So it turns out that there is a downside to having an Australian punter: they might get deported. Jordan Berry, the Pittsburgh Steelers’ third different Australian punter in recent years, was facing the prospect of being required to return to the homeland while his work visa was renewed, a process that would have taken an unknown amount of time.
This was why Berry, who was scheduled to be a restricted free agent, was signed in advance, he told ESPN’s Jeremy Fowler, while their other restricted free agents who were tendered contracts—namely kicker Chris Boswell and outside linebacker Anthony Chickillo—had to wait until the last minute.
By signing him to a contract in advance, the Steelers were able to allow their punter to avoid the prospect of being forced to return to Australia until his visa was renewed. Of course it was not an entirely altruistic act. They will be needing him next month as Phase One of the offseason program commences.
Of more immediate importance to him is the fact that he is getting married, stateside, in May. Could you imagine how deep in the doghouse he would be at the start of his marriage if he missed his own wedding?
The whole story is notable for those who were curious about the hows and whys of Berry’s deal. If he was going to be a restricted free agent, then why would the Steelers sign him to a one-year contract that was right around the ballpark figure of the tender?
The Steelers signed him to a one-year contract at the start of February that was worth $1.887 million. Perhaps that was their projection of what the original-round restricted tender would be. He told Fowler that there was a clause in the contract stating that his salary “would increase to meet the tender he was originally set to receive”, Fowler wrote, and we indeed saw that change reflected at the start of the new league year.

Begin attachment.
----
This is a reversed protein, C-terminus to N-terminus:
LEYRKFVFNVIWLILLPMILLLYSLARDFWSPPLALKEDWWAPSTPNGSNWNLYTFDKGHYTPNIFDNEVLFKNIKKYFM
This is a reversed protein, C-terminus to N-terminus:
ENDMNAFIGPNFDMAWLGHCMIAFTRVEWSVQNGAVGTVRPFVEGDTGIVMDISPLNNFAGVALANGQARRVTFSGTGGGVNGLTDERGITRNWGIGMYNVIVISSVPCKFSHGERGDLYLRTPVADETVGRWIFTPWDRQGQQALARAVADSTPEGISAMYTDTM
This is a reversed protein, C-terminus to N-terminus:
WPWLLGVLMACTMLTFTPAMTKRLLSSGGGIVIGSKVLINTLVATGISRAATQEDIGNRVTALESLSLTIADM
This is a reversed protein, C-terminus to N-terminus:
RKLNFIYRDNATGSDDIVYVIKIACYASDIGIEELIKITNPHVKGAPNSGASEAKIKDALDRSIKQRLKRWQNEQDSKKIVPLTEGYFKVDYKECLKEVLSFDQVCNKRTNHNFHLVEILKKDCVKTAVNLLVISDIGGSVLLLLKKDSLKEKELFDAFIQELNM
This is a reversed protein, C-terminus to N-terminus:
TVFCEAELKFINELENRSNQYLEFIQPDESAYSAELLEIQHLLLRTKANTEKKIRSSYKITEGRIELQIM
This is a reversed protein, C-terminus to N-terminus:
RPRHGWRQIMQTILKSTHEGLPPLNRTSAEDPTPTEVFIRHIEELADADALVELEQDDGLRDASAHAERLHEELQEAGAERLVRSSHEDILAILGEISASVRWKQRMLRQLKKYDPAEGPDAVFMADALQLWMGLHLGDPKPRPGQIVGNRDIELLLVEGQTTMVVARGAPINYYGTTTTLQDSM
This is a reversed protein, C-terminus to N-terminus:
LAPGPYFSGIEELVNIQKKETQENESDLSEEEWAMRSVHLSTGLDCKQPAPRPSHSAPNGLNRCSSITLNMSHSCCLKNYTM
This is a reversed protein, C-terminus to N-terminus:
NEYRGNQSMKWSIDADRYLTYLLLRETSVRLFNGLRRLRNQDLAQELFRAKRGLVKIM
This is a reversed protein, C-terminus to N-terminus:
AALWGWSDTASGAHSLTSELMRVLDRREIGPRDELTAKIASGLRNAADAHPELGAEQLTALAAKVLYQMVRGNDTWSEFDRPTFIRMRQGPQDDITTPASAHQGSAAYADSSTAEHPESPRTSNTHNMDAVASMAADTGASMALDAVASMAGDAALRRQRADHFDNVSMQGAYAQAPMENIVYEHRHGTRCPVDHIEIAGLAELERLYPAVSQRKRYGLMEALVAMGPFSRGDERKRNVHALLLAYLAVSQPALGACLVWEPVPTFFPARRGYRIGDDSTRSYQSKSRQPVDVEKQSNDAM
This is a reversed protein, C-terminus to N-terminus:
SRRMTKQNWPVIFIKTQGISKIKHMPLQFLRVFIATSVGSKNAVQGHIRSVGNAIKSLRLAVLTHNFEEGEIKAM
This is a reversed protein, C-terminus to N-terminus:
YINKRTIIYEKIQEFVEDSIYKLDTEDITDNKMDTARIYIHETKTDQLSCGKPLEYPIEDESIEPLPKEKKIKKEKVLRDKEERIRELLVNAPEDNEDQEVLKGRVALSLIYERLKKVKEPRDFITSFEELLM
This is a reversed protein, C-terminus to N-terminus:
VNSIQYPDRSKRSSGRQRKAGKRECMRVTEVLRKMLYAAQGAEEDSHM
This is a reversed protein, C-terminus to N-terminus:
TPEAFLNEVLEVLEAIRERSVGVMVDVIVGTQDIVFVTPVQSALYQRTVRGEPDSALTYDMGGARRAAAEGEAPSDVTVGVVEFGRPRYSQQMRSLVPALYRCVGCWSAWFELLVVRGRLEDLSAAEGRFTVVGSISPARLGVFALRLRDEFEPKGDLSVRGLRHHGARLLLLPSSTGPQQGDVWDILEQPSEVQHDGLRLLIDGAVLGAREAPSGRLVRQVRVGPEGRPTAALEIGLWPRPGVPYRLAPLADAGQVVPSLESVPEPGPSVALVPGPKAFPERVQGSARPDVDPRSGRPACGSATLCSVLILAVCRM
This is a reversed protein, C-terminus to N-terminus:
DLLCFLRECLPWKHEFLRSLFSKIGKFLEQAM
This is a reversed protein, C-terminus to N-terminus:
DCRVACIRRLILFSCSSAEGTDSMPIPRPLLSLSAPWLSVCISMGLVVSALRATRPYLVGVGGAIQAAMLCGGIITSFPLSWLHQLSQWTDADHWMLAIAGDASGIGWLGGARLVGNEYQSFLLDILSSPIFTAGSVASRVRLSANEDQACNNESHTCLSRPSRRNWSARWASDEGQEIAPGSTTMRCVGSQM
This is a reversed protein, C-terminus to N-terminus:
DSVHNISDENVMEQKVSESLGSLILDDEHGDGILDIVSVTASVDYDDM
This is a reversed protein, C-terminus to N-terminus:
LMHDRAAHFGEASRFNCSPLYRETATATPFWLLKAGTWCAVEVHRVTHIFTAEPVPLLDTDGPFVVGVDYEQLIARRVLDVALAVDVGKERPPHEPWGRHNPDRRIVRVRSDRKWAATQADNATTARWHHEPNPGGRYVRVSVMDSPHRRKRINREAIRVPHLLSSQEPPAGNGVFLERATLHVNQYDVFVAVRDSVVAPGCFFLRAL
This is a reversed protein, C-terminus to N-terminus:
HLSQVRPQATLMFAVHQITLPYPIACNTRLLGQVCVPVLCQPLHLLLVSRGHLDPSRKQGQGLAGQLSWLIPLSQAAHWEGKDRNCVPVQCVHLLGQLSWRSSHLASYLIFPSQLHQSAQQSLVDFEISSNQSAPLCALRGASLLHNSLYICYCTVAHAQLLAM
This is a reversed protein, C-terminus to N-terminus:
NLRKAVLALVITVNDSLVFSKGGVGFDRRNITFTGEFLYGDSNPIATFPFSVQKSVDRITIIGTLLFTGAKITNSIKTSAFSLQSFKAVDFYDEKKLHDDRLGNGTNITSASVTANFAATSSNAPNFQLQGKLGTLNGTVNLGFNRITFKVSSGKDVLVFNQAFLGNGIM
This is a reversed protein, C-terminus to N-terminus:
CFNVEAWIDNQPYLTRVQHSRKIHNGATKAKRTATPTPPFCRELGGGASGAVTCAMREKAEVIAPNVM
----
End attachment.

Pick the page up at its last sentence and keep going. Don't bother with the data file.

Fowler also wrote that he spoke with “a source with knowledge of NFLPA contracts”, who told him that while the circumstances are uncommon, there are cases in which teams receive exemptions for special cases.
What I remain somewhat unclear on is whether or not the contract that he signed was technically the tender, which is what Berry seems to imply when he tells Fowler, “we did the tender before the tender”. The value of the restricted free agent tenders was not official until the salary cap figure was released shortly before the start of the new league year.
Ultimately, it’s neither here nor there and works out the same in the end, but if you were like me and found it curious that the Steelers gave Berry a deal like this, perhaps you will receive some satisfaction in learning that there was a legitimate reason behind it.